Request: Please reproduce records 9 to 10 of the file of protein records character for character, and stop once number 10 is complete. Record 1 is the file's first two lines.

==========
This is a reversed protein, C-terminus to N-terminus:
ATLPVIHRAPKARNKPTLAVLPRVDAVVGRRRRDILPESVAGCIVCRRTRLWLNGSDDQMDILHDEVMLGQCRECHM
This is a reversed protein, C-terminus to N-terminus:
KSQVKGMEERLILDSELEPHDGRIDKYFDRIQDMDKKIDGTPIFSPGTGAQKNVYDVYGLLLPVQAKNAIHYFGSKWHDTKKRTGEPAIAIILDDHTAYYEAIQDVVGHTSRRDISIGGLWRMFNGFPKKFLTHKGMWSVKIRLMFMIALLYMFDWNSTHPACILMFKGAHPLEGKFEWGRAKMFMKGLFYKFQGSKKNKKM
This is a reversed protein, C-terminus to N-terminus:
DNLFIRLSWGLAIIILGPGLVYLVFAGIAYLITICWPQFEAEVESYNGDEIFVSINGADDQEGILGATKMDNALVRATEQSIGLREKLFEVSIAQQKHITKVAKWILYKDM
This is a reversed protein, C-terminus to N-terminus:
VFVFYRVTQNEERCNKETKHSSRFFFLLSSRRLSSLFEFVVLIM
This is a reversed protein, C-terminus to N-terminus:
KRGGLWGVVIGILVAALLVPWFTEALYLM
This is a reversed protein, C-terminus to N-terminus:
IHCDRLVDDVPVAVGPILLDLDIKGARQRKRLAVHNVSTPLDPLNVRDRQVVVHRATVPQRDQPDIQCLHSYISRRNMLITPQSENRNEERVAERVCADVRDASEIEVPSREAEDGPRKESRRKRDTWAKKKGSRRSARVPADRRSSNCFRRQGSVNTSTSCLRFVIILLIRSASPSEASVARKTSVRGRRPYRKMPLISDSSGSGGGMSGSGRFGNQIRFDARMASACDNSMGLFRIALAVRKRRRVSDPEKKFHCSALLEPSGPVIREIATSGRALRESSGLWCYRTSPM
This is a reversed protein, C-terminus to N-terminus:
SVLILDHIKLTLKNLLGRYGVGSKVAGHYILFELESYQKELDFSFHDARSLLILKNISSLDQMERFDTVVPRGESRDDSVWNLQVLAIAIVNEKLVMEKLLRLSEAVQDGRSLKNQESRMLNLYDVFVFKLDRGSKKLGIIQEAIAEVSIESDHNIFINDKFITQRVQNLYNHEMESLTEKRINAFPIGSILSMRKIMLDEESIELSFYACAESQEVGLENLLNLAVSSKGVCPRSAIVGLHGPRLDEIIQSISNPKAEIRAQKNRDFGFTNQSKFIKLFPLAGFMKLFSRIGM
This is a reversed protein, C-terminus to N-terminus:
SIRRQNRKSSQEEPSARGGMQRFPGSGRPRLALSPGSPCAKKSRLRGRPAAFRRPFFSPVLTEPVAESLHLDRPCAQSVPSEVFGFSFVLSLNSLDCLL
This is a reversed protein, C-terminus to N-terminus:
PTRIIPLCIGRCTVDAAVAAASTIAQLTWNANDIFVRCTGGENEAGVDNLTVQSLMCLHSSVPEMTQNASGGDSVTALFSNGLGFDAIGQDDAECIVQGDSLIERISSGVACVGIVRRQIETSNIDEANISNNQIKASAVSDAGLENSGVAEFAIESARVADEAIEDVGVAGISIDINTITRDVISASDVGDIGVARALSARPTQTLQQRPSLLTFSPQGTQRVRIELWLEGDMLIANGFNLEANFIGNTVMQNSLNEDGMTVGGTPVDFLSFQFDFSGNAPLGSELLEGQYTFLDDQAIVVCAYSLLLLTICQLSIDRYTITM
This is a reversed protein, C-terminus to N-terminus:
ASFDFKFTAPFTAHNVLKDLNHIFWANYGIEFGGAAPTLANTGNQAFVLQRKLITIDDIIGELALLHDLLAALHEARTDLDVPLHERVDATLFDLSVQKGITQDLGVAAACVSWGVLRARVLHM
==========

This is a reversed protein, C-terminus to N-terminus:
PTRIIPLCIGRCTVDAAVAAASTIAQLTWNANDIFVRCTGGENEAGVDNLTVQSLMCLHSSVPEMTQNASGGDSVTALFSNGLGFDAIGQDDAECIVQGDSLIERISSGVACVGIVRRQIETSNIDEANISNNQIKASAVSDAGLENSGVAEFAIESARVADEAIEDVGVAGISIDINTITRDVISASDVGDIGVARALSARPTQTLQQRPSLLTFSPQGTQRVRIELWLEGDMLIANGFNLEANFIGNTVMQNSLNEDGMTVGGTPVDFLSFQFDFSGNAPLGSELLEGQYTFLDDQAIVVCAYSLLLLTICQLSIDRYTITM
This is a reversed protein, C-terminus to N-terminus:
ASFDFKFTAPFTAHNVLKDLNHIFWANYGIEFGGAAPTLANTGNQAFVLQRKLITIDDIIGELALLHDLLAALHEARTDLDVPLHERVDATLFDLSVQKGITQDLGVAAACVSWGVLRARVLHM